nsa

NSA catalog lets agents deliver cloned hardware to targets

NSA catalog lets agents deliver cloned hardware to targets

A new examination of the seemingly bottomless well of Snowden documents describes an internal NSA catalog of dead ringers for consumer hardware that the NSA can deploy on unsuspecting targets' systems. For example, when a target orders a new hard drive, router, monitor cable, or USB plug online, the NSA can intercept the order and send a bugged clone, which the target would then install by his own volition. The catalog includes hardware by Seagate, Samsung, Cisco, Huawei, Dell and many others.

Continue Reading

NSA phone surveillance ruled legal by NY judge [UPDATE]

NSA phone surveillance ruled legal by NY judge [UPDATE]

In a ruling on federal phone-tracking this week a U.S. District Judge based in New York has ruled that the NSA’s actions thus far have been legal. Judge William Pauley sent a ruling on Friday, the 27th of December, saying the NSA program “represents the government’s counter-punch” in efforts to eliminate al-Qaida network efforts. This ruling dismisses a lawsuit brought on by the American Civil Liberties Union.

Continue Reading

McAfee and Bletchley Park under fire over cyber security Snowden snub

McAfee and Bletchley Park under fire over cyber security Snowden snub

Attempts to edit Edward Snowden out of cyber security history have prompted fierce debate about the role played by the NSA whistleblower, after famed spy museum Bletchley Park opted not to include the 2013 revelations and his role in them in a new exhibit. Bletchley Park, today a museum but formerly the clandestine UK site where Alan Turing and others cracked the Nazi's Enigma code and arguably turned the fate of the Second World War, has courted controversy by electing to omit Snowden's part in digital security in a new gallery, out of concerns that doing so might be interpreted as condoning his leaks.

Continue Reading

RSA denies NSA collusion over backdoor code access

RSA denies NSA collusion over backdoor code access

Security firm RSA has categorically denied colluding with the US National Security Agency (NSA) after allegations that the company accepted $10m of government cash in order to make compromised code its default. Reports late last week suggested RSA had been paid by the NSA to adopt a random number generator that the agency had purposefully left backdoor access to, something the company strenuously denies.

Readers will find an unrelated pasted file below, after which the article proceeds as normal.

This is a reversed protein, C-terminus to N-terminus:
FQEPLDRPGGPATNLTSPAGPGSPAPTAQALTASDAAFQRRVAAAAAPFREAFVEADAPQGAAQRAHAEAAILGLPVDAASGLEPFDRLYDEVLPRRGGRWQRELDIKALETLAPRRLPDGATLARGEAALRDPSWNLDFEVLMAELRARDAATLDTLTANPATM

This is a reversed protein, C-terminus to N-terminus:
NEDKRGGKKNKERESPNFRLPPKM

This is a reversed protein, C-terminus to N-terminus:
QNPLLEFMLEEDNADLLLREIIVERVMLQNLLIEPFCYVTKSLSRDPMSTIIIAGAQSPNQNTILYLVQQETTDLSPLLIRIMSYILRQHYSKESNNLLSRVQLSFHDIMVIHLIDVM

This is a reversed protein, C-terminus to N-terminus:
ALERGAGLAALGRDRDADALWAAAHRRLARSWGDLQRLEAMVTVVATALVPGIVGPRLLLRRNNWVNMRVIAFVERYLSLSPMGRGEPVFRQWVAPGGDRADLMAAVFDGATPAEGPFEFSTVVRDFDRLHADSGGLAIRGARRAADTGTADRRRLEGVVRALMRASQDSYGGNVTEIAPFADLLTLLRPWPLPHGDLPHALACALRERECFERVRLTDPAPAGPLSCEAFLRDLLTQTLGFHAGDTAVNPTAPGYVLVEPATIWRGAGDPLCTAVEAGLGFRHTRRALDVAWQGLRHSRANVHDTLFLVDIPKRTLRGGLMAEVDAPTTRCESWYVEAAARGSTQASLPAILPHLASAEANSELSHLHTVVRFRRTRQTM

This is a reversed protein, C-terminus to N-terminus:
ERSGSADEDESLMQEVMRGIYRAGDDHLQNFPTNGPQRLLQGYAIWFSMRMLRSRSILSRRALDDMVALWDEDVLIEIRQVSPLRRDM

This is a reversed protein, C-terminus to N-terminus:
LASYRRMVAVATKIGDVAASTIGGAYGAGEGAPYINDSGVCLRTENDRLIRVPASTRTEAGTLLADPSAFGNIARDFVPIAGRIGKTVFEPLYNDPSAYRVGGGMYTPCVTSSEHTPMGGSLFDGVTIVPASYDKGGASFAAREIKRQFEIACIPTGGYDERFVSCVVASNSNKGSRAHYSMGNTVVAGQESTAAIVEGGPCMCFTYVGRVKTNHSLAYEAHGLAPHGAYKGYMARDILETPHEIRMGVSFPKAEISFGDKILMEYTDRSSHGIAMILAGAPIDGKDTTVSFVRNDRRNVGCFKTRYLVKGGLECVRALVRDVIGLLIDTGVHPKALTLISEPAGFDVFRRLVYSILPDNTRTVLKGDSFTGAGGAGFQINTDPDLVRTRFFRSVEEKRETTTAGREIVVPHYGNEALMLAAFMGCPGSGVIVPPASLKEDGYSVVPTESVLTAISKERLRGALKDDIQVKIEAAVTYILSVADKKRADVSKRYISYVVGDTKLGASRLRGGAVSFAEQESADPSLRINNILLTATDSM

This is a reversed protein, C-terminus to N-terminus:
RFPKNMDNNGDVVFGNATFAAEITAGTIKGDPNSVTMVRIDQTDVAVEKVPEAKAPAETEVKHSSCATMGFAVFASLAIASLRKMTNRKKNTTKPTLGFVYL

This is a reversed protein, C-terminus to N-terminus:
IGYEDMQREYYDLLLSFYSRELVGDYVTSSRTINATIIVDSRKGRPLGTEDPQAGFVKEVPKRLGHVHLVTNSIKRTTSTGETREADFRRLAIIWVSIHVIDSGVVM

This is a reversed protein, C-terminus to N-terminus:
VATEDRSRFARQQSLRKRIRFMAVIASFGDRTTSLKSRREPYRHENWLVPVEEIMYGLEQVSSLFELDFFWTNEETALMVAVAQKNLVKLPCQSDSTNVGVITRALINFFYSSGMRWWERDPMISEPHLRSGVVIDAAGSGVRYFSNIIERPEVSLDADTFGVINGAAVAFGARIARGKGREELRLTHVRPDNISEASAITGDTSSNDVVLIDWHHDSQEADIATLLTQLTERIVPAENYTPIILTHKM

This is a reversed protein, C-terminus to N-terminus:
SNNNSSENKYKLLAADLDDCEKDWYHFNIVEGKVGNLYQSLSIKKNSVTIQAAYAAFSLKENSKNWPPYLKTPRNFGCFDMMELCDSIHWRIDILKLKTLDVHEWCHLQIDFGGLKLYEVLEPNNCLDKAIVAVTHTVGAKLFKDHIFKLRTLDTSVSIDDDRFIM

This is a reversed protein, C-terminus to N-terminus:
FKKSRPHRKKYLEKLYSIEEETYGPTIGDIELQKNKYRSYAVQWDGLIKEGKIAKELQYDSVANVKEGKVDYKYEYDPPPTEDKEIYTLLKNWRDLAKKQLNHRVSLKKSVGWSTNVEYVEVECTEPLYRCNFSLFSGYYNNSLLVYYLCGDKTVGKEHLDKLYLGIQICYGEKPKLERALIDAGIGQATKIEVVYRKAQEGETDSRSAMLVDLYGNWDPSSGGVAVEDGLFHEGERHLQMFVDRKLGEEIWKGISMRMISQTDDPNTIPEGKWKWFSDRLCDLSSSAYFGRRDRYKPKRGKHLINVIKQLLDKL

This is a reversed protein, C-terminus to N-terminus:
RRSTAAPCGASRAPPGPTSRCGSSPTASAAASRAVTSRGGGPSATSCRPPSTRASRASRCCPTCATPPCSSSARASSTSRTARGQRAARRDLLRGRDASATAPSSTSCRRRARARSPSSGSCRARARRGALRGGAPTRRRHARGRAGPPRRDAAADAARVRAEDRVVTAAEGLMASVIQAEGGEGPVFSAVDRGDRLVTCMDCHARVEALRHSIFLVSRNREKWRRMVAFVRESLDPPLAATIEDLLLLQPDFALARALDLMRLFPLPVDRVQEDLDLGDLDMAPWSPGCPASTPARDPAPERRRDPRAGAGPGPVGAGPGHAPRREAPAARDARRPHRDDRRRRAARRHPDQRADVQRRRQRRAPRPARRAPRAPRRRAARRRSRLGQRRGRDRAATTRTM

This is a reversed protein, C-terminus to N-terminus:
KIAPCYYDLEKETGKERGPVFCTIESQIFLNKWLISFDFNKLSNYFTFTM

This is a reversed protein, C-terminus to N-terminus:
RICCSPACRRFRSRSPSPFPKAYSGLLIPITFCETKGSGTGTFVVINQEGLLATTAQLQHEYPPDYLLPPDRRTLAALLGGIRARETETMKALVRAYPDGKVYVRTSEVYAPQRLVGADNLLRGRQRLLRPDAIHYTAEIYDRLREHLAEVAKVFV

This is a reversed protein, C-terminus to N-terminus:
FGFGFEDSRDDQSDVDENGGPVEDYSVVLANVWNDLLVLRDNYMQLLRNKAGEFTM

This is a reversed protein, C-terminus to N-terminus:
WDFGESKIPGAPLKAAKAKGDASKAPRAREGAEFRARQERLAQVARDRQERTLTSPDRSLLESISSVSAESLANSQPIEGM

Continue Reading

NSA and GCHQ targeted 1,000 allied individuals: latest Snowden drop

NSA and GCHQ targeted 1,000 allied individuals: latest Snowden drop

The latest installment of the ongoing slow release of the whistleblower Edward Snowden's cache of 1.7 million stolen NSA documents has revealed over 1,000 targets of the NSA's and GCHQ's international spying efforts between 2008 and 2011. The targets include high-ranking officials in allied nations, economic regulatory bodies, humanitarian aid agencies, and -- seemingly as an afterthought -- individuals being watched for hypothesized ties to terrorism. These particular documents were reported Friday by the American newspaper New York Times, Britain's the Guardian and Germany's Der Spiegel.

Continue Reading

NSA paid RSA millions for backdoor access allege insiders

NSA paid RSA millions for backdoor access allege insiders

The US National Security Agency (NSA) allegedly paid security firm RSA $10m to open a secret back door into encryption products, new reports from documents obtained from whistleblower Edward Snowden suggest. Earlier leaks had revealed that the NSA created a flawed random number generation system, Dual Elliptic Curve, which RSA used in its Bsafe security tool; now, Reuters reports, the government agency paid RSA to ensure that its formula was set as the default system in Bsafe, making it more likely that the NSA would be able to quietly access systems and documents users thought secured.

Continue Reading

1 2 3 4 5 6 7 8 9 10 11 12 13 14 15